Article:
This will involve:
- Updates on progress
- Key dates (for example, go-lives and roll-outs)
- Recognition for hard work
- Training for relevant groups of employees.
It’s important to be honest here. If implementing a new application will cause some degree of disruption, let your employees know in advance. They will appreciate the warning.
Equally, don’t shy away from being positive about what you’re achieving.
Shout about recent successes and your employees’ hard work to achieve wider organisation buy-in throughout the project.
4. Trial new cloud software
There’s a significant possibility that your legacy on-premise systems won’t work optimally in the cloud. If this is the case, it’s time to start looking around for new solutions.
It’s important to find cloud software that works for your business needs.
So, before you start making a vendor shortlist, invest time in building a prioritised list of requirements for your new software. Use this as a basis to find the software you want to demo.
To get the most from software demos and trials, make sure you invite representatives from all key stakeholder groups. At the very least, you should include representatives from IT, finance, senior management and operations.
And this should expand for niche and department-specific functionality.
5. Roll-out… then repeat
Once your stakeholders agree on the best cloud software to use going forward, it’s time to present it to the wider company.
Make this as accessible as possible.
Run both online sessions for remote workers and physical lunchtime drop-ins for those on the shop floor who can’t (or don’t) work remotely. This will help generate a sense of excitement and wider buy-in for your project.
Once you have done so, you’ll need to ramp up your employee training efforts and start the roll-out process.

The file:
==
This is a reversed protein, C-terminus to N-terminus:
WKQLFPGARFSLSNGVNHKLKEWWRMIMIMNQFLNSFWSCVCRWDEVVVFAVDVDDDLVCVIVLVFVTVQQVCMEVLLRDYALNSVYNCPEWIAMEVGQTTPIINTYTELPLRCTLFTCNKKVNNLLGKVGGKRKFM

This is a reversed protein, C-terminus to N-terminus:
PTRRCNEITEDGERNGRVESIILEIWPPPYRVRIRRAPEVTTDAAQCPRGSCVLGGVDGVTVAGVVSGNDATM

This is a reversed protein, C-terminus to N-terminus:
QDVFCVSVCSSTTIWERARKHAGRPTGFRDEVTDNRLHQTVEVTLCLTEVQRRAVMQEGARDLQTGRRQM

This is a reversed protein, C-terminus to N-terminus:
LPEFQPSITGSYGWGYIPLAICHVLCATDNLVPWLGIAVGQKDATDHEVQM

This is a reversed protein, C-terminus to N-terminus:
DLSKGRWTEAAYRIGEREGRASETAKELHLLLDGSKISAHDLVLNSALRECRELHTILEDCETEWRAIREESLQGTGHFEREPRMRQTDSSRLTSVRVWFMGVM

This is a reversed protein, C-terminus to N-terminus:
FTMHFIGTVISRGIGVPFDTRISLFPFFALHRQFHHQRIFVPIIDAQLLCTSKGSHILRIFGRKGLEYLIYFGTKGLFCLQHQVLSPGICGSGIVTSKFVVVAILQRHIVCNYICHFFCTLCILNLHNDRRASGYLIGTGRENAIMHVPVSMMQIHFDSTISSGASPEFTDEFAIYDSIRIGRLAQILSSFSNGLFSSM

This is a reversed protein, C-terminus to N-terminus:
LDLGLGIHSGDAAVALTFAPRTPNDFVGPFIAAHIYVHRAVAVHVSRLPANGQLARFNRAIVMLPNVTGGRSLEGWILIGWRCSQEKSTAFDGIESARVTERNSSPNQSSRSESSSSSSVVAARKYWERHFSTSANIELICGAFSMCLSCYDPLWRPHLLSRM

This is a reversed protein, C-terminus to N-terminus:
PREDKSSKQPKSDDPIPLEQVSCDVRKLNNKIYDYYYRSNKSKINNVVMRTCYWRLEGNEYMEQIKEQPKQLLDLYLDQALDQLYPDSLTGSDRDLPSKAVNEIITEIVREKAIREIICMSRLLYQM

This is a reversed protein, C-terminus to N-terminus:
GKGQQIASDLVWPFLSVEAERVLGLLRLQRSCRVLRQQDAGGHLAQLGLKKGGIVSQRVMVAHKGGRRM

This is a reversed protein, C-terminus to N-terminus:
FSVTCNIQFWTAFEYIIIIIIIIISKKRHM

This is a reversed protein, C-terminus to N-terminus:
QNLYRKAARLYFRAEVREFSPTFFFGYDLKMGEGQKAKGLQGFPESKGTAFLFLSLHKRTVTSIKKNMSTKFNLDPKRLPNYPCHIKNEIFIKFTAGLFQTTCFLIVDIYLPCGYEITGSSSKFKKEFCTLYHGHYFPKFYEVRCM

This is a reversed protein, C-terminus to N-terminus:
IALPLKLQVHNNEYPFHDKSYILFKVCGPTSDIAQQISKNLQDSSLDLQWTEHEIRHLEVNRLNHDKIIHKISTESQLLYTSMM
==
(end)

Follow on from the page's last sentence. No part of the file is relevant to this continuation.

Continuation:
Software implementation requires expertise and experience. If you haven’t got this knowledge in-house you may want to consider hiring a consultant.
This will cost you more upfront but is considerably less than a poorly planned implementation in the long term.
Once you’re complete, take a deep breath. Take stock of where you are, and continue to monitor your KPIs.
Implementation is a disruptive process, so don’t be surprised if you experience some dips here. Always remember that it’s the long-term trends that count.
You’ll need to repeat steps three and four for every business area you’re shifting to the cloud. Think back to the list of priorities you made in step two, and use that as a basis for your cloud migration timetable.
Final thoughts on starting your cloud journey
For manufacturers, moving to the cloud is a case of ‘when’ not ‘if’. The visibility and granularity of insight cloud technology offers makes the switch essential for competing successfully in the current landscape.
Cloud software allows you to create products more effectively, reduce waste, increase IT security and give your workforce more flexibility in where and when they work.
When taken together, these create a major strategic advantage for manufacturers, and as technology progresses further, those stuck using legacy systems are likely to fall even further behind.
As a manufacturer, it’s sometimes difficult to know where to start with your cloud journey. By investing time in planning your project and following the steps above, you’ll maximise your chances of success and unlock a completely new world of strategic potential.